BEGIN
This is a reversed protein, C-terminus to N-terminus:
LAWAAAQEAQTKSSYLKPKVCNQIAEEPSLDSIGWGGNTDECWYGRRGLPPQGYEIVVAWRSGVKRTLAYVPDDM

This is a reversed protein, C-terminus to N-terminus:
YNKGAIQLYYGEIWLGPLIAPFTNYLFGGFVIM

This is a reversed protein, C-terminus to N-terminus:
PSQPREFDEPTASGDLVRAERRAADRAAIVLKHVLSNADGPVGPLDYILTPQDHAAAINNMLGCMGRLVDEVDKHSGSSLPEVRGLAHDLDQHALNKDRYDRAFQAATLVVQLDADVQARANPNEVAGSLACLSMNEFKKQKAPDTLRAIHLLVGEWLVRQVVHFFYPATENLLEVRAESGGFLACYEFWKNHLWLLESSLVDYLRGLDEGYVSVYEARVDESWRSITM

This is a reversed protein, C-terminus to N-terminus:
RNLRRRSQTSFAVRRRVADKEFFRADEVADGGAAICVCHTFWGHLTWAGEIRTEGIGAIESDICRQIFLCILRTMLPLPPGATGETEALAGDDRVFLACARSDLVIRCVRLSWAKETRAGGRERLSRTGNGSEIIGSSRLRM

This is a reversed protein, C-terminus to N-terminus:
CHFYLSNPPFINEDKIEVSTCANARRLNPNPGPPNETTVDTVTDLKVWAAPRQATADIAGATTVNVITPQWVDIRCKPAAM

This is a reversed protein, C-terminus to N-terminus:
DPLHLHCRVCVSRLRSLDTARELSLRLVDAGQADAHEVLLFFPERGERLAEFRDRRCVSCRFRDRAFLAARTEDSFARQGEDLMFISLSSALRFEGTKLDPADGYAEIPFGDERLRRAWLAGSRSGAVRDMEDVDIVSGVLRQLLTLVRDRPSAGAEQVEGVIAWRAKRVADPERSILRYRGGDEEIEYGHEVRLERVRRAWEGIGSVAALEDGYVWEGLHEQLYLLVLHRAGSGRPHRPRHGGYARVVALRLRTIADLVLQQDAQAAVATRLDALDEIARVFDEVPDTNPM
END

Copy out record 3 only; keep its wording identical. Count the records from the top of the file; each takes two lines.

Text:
This is a reversed protein, C-terminus to N-terminus:
PSQPREFDEPTASGDLVRAERRAADRAAIVLKHVLSNADGPVGPLDYILTPQDHAAAINNMLGCMGRLVDEVDKHSGSSLPEVRGLAHDLDQHALNKDRYDRAFQAATLVVQLDADVQARANPNEVAGSLACLSMNEFKKQKAPDTLRAIHLLVGEWLVRQVVHFFYPATENLLEVRAESGGFLACYEFWKNHLWLLESSLVDYLRGLDEGYVSVYEARVDESWRSITM